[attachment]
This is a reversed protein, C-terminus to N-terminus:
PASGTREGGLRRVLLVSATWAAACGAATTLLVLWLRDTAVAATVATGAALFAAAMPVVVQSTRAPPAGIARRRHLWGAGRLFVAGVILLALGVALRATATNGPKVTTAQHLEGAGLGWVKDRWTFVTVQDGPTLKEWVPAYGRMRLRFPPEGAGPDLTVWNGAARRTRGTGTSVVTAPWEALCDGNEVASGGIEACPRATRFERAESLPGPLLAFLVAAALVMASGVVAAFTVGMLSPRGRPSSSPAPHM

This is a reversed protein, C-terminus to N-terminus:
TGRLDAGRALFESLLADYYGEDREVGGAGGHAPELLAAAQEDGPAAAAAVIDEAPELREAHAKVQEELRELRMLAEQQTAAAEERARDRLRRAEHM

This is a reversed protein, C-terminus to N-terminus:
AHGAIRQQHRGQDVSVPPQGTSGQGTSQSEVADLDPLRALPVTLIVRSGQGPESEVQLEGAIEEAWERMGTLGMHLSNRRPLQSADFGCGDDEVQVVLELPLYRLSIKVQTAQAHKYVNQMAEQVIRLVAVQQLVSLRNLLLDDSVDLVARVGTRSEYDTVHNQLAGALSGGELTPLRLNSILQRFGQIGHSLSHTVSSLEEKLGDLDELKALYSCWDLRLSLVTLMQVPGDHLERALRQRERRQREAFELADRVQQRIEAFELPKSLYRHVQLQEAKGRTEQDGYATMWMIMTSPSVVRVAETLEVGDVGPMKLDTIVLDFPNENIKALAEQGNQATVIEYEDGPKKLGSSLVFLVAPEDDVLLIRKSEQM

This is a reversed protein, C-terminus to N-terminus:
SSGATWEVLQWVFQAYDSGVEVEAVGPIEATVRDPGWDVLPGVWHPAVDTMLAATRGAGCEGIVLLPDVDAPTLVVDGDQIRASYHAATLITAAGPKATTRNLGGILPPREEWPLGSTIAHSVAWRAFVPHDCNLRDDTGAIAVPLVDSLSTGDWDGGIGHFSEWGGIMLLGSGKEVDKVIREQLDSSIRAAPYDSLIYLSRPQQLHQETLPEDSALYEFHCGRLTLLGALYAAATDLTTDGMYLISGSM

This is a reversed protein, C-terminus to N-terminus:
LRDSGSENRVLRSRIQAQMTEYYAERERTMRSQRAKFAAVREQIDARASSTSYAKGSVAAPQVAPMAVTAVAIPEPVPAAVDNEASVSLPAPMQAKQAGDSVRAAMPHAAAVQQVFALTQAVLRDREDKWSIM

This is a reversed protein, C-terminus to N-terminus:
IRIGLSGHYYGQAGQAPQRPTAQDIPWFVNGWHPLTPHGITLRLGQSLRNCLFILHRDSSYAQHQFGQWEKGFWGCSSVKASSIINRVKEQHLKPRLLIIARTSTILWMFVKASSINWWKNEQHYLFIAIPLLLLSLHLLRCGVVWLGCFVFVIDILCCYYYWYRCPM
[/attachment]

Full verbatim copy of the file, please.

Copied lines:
This is a reversed protein, C-terminus to N-terminus:
PASGTREGGLRRVLLVSATWAAACGAATTLLVLWLRDTAVAATVATGAALFAAAMPVVVQSTRAPPAGIARRRHLWGAGRLFVAGVILLALGVALRATATNGPKVTTAQHLEGAGLGWVKDRWTFVTVQDGPTLKEWVPAYGRMRLRFPPEGAGPDLTVWNGAARRTRGTGTSVVTAPWEALCDGNEVASGGIEACPRATRFERAESLPGPLLAFLVAAALVMASGVVAAFTVGMLSPRGRPSSSPAPHM

This is a reversed protein, C-terminus to N-terminus:
TGRLDAGRALFESLLADYYGEDREVGGAGGHAPELLAAAQEDGPAAAAAVIDEAPELREAHAKVQEELRELRMLAEQQTAAAEERARDRLRRAEHM

This is a reversed protein, C-terminus to N-terminus:
AHGAIRQQHRGQDVSVPPQGTSGQGTSQSEVADLDPLRALPVTLIVRSGQGPESEVQLEGAIEEAWERMGTLGMHLSNRRPLQSADFGCGDDEVQVVLELPLYRLSIKVQTAQAHKYVNQMAEQVIRLVAVQQLVSLRNLLLDDSVDLVARVGTRSEYDTVHNQLAGALSGGELTPLRLNSILQRFGQIGHSLSHTVSSLEEKLGDLDELKALYSCWDLRLSLVTLMQVPGDHLERALRQRERRQREAFELADRVQQRIEAFELPKSLYRHVQLQEAKGRTEQDGYATMWMIMTSPSVVRVAETLEVGDVGPMKLDTIVLDFPNENIKALAEQGNQATVIEYEDGPKKLGSSLVFLVAPEDDVLLIRKSEQM

This is a reversed protein, C-terminus to N-terminus:
SSGATWEVLQWVFQAYDSGVEVEAVGPIEATVRDPGWDVLPGVWHPAVDTMLAATRGAGCEGIVLLPDVDAPTLVVDGDQIRASYHAATLITAAGPKATTRNLGGILPPREEWPLGSTIAHSVAWRAFVPHDCNLRDDTGAIAVPLVDSLSTGDWDGGIGHFSEWGGIMLLGSGKEVDKVIREQLDSSIRAAPYDSLIYLSRPQQLHQETLPEDSALYEFHCGRLTLLGALYAAATDLTTDGMYLISGSM

This is a reversed protein, C-terminus to N-terminus:
LRDSGSENRVLRSRIQAQMTEYYAERERTMRSQRAKFAAVREQIDARASSTSYAKGSVAAPQVAPMAVTAVAIPEPVPAAVDNEASVSLPAPMQAKQAGDSVRAAMPHAAAVQQVFALTQAVLRDREDKWSIM

This is a reversed protein, C-terminus to N-terminus:
IRIGLSGHYYGQAGQAPQRPTAQDIPWFVNGWHPLTPHGITLRLGQSLRNCLFILHRDSSYAQHQFGQWEKGFWGCSSVKASSIINRVKEQHLKPRLLIIARTSTILWMFVKASSINWWKNEQHYLFIAIPLLLLSLHLLRCGVVWLGCFVFVIDILCCYYYWYRCPM